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To prepare a cup of tea, most people fetch water from the tap, add the tea herb, and brew for a few minutes. While there is nothing wrong with brewing herbal wellness tea this way, in reality, to get the best taste, one needs to be particular about the water used. Different sources of water can be used to brew tea. And these different types of water influence the tea’s aroma, taste, and appearance.
So, if you are wondering how to choose the best water to prepare a cup of tea, the pH is the main feature to look for. Different sources of water have slightly different pH, plus added minerals.
These water features are important in giving you the best result. Below are different types of water used for brewing tea and their differences.
Tap water is the most used type of water for preparing herbal wellness tea. People use this option most of the time because it is the most available water source. You can easily get this type of water from the water faucet in your kitchen.
While this water is filtered, it contains a lot of metal and chlorine. In other words, it is not the best type of water for brewing tea. The reason for this is that its several components can completely distort the flavor of the tea you are brewing and neutralize the nutrients it carries.
Another option some people think is better for brewing herbal wellness tea is bottled water. However, it can be hard to recommend using bottled water because the composition of bottled water varies. Different bottled water contains different minerals, which are not harmful to the body but can distort the flavor of the tea.
One important factor to consider in bottled water is the Total Dissolved Solids (TDS) in parts per million. If the TDS exceeds 30 PPM, the bottled water will leave the tea you brew with a harsh or metallic taste. There’s also the potential of the tea tasting plastic-like due to the bottles used in packaging the water, which can influence the taste of the tea you brew.
Filtered water is the best type of water you can use to prepare a cup of herbal wellness tea. Filtered water is just right for brewing tea because it is passed through a filtration system which helps remove impurities you don’t want to have in your tea.
The filtration system removes elements like calcium, chlorine, magnesium, and others, making the water hard. If you want to use filtered water to brew a cup of tea, it’s best to use freshly filtered water.
A reverse osmosis water filter can help you with that.
Spring water is another type of water you can use to brew herbal wellness tea. It is a great choice to prepare tea, particularly when you don’t have access to filtered water. Spring water is great for brewing tea because it contains just about the right amount of minerals.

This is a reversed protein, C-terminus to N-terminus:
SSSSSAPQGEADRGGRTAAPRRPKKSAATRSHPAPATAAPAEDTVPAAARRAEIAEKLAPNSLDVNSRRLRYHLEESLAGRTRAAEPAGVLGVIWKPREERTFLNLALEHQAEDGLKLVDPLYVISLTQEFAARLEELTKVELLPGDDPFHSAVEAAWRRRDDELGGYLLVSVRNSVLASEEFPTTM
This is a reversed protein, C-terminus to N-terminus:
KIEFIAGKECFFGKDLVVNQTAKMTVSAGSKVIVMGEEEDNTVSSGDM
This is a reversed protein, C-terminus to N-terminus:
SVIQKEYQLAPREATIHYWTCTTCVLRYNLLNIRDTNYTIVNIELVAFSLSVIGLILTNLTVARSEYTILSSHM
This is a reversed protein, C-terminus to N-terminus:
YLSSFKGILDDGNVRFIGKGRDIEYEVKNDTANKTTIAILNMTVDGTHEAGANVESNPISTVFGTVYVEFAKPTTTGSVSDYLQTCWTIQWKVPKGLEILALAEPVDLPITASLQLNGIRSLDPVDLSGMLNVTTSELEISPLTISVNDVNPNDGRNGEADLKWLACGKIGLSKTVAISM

Apart from the mineral content of spring water, it has a more neutral pH level which is perfect for brewing tea. And because of its balanced pH level, it has a more neutral flavor.
Water is the least viable for brewing a cup of herbal wellness tea because it contains high impurities. If you must use this type of water, it is best to filter it before using it to brew tea. Well, water can contain extra minerals that take the pH level of the water above 7.
Hence, well water can alter the flavor of the tea you are brewing. If the pH level of the well water is up to 8.5, it is hard, and using it to brew tea will give you a bitter taste.
Distilled water contains the least amount of minerals and all forms of impurities, making them the cleanest form of water you can get. However, because of how they are obtained, though they don’t cause any form of health issues, they don’t give you the best taste. On the contrary, if you use distilled water to brew herbal wellness tea, it will taste bland because of the absence of minerals.
Many assume that because distilled water is clean, which it is, and because it contains no minerals, its pH level will be neutral at 7, but this is far from true. The pH level of distilled water is 5.8 on average. This is because when exposed to air, it reacts with carbon dioxide. This increases its acidity, as well as its flavor and taste when used to brew tea.
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